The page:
In the first half of Sandi's presentation she presented an example of using the Null Object Pattern as an example of sending messages to resolve her adversion to conditionals. During this portion of the presentation, she made an interesting comment explaining how she (re)discovered this pattern herself and then presented it to her co-worker. Sandi's co-worker described as "being a little more well read", told Sandi that this pattern had a name, the "Null Object Pattern". (OK, so I've cheated a little here. Sandi discusses this in her Bath Ruby version of her talk, not in the RailsConf version.)

Sandi goes on to suggest that we don't need to solve specific problems ourselves, as others have already solved these for us. She doesn't mention this explicitly but I interpreted this as Design Patterns. It just requires a little bit of research and reading. But where to start?

Two Book Recommendations

The classic Gang of Four Design Patterns book maybe a little intermediating for some, I know I've never found it appealing. However, there are some good alternatives. I recommend two.

The first book that really helped enter the world of design patterns was Design Patterns Explained by Shalloway and Trott. As the sub-title suggests, "A New Perspective on Object-Oriented Design", explains design patterns in the context of good OO design.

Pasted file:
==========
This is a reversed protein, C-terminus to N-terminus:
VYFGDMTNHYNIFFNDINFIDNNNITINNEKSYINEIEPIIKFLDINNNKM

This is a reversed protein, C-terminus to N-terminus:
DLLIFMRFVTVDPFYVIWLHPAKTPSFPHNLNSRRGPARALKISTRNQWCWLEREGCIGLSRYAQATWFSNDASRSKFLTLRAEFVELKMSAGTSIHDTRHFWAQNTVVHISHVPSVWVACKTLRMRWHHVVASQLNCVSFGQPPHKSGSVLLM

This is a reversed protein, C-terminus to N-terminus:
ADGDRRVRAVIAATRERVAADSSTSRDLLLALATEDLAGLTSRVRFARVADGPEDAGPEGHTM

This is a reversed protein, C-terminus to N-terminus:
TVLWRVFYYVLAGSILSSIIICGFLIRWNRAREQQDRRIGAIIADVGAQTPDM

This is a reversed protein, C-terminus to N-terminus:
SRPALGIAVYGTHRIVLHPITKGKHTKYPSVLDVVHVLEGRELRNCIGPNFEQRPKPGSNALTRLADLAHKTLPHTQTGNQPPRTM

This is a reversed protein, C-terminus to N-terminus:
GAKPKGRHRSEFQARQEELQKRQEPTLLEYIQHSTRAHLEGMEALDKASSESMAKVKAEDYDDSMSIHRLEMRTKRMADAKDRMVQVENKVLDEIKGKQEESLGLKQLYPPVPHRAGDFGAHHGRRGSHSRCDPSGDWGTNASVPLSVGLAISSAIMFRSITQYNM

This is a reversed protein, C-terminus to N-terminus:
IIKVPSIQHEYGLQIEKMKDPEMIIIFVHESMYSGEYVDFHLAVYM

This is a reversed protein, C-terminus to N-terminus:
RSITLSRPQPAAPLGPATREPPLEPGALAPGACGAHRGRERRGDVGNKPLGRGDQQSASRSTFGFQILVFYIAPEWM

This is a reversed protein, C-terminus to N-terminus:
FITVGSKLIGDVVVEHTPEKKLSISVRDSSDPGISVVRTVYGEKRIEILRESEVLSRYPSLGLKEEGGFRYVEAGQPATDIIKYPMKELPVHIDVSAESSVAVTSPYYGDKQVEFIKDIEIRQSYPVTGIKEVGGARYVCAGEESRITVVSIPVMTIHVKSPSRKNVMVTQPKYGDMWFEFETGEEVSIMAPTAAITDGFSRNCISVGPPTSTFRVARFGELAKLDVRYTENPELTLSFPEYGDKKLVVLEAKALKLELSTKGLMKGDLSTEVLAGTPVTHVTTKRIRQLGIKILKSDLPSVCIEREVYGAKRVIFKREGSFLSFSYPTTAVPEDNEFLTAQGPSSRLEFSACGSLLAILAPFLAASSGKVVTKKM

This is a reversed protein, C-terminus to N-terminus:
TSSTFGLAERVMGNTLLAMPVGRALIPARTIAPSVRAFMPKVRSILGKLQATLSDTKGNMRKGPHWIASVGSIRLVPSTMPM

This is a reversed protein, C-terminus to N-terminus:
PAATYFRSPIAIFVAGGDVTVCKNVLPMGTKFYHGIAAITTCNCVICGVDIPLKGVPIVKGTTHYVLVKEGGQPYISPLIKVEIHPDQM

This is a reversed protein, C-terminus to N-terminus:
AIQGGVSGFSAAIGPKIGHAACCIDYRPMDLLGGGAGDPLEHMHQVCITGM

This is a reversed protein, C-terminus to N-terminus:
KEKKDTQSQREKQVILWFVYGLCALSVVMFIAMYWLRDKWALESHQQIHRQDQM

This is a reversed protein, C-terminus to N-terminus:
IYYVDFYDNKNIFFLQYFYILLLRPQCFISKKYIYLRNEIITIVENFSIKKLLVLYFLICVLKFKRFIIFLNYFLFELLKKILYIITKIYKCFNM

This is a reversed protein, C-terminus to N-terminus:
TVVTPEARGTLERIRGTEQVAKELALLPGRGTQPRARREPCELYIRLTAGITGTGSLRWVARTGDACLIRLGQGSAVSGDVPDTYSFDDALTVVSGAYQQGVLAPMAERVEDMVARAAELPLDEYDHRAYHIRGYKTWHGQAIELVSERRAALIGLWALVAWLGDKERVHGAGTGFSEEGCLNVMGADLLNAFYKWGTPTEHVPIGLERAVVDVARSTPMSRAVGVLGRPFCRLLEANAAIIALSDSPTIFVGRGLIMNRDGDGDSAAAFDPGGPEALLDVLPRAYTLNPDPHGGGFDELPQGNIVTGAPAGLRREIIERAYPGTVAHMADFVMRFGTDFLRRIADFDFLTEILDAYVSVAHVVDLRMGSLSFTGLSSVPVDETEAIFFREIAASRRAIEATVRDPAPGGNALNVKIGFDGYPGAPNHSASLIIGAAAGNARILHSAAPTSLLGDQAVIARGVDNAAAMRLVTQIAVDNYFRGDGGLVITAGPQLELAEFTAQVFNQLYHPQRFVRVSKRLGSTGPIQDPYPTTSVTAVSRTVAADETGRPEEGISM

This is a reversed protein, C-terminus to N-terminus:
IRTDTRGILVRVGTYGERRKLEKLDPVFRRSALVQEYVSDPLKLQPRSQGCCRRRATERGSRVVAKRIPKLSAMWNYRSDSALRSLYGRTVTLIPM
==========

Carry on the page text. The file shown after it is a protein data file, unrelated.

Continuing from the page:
Likewise, Head First Design Patterns, also describes design patterns in the context of OO design, connecting design patterns with principles such as "Encapsulate what varies" and "Favor composition over inheritance". The first chapter is a great example of presenting these principles first in an example, and then identifying it as the Strategy Pattern. It removes the notion of using a pattern for patterns sake and focuses the discussion on solving problems, using principles and proven solutions.

The Head First series of books maybe off putting to some. Personally I've never been attracted to the series, but the Design Patterns book they have published, I feel, is first class. The examples they use really stick in your head and a great lever for accessing the patterns in the future. I've also heard good things about the Object-Oriented Analysis and Design book as well, although I haven't read it. (If I remember correctly, I think Sandi mentioned this title when I attended her course in Durham; however I not suggesting this is an endorsement of the book by her.)

Don't fear patterns, use appropriately